When Reed joined my staff as an intern, one of his first assignments was to work with Secretary of State Lud Kramer, House GOP leader Slade Gorton and Seattle civic activist Jim Ellis to draft an urban affairs report. When Reed met Fletcher, a Pasco city councilman, he saw a rising star.
Action for Washington quickly attracted 2,500 idealistic young people from around the state.
Though polls indicated Nixon was leading Vice President Hubert Humphrey nationally, they also forecast a Democratic trend in our state. Regardless of which Democrat emerged from the gubernatorial primary — Attorney General John J. O’Connell or State Sen. Martin J. Durkan — I was facing a tough race. Kramer’s road to a second term as secretary of state looked easier. But Gorton was in a tight race for attorney general. Fletcher, whom we recruited to run for lieutenant governor, was in uncharted waters as an African American candidate for statewide office.
The Reed-Bayley masterstroke was to create the first, and to date only, effective party ticket in Washington state history. They dubbed us “The Action Team for an action time.” Each flyer, full-page ad and TV spot featured our foursome, “striding forward side by side with clean-cut confidence.”
BREAKFAST ON AUG. 21, 1968, was rudely interrupted by a banner newspaper headline on the front page: “PINBALL KING IS TAILED TO HOME OF PROSECUTOR.” The Post-Intelligencer and KING Broadcasting’s new Seattle magazine had teamed up to investigate Seattle’s longstanding “tolerance” policy toward gambling. The probe focused on the relationship between King County’s powerful prosecutor, Charles O. Carroll, and Ben Cichy, an official with the pinball operators’ coalition. The group had held the master license for pinball operations in the county since 1942, with annual revenues estimated at $5 million. The P-I’s story, complete with surveillance photos, asserted that Cichy visited Carroll’s home monthly.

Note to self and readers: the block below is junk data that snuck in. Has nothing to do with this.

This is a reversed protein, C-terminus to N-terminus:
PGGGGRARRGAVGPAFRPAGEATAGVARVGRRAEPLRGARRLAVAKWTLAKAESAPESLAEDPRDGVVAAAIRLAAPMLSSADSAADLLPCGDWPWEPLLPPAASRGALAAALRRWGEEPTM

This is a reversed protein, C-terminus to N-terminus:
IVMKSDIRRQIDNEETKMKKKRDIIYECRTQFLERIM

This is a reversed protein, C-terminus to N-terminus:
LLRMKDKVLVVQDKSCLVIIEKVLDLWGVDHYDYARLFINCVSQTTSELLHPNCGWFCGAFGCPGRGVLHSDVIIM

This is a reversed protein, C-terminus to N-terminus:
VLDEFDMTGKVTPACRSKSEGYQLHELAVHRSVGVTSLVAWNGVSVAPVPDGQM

Carroll said he was “too busy” to discuss the issue. He kept stonewalling, even when KING-TV offered airtime for a rebuttal. The exposé ballooned into a distraction that affected me both as campaigner and governor.
“Chuck” Carroll, a legendary halfback for the University of Washington in the late 1920s, was in his 20th year as prosecutor. He was King County’s “Mr. Republican.” Now, however, he was facing a withering media attack, and his hold on courthouse patronage was being challenged by reformers, notably County Commissioner John Spellman. Carroll and the King County GOP chairman, Ken Rogstad, were especially intent on derailing Gorton’s campaign for attorney general. There was no telling what sort of mischief someone so bright and independent could unleash, they feared.
O’Connell and Durkan jumped in, portraying all Republicans as birds of a feather. Durkan, who headed a legislative interim committee, vowed to hold hearings. O’Connell resolved to launch “a full-scale investigation into strong suggestions of organized vice in King County.” However, under state law, he needed my approval. I was determined to keep a King County brouhaha out of the race for governor. Absent hard evidence of cronyism, I saw the case against Carroll as largely innuendo. Clearly, he was haughty and indiscreet — an old-school power broker. But was he really taking payoffs? I met with him twice, examined his financial records and could find no clear evidence he was on the take. Regardless, his reputation was tarnished. (When he ran for reelection in 1970, he was defeated in the Republican primary by Bayley.)
O’Connell balked at sharing with a judge whatever leads he had concerning organized crime, saying a grand jury would be premature. Durkan’s hearings never got off the ground.
WITH ALBERT F. CANWELL, the old anti-Communist zealot from Spokane, as my token opposition in the Republican primary — he maintained I was “actually a socialist” — I was eager to see who my real opponent would be. When O’Connell edged Durkan, I was somewhat relieved. Durkan understood the intricacies of state government and budgeting far better than O’Connell. (I endorsed Durkan’s daughter Jenny, a bright former U.S. Attorney, when she was elected mayor of Seattle in 2017, a job she soon found daunting.) In O’Connell, however, I was now facing an experienced campaigner. The three-term attorney general was an accomplished public speaker who worked crowds with his Irish wit.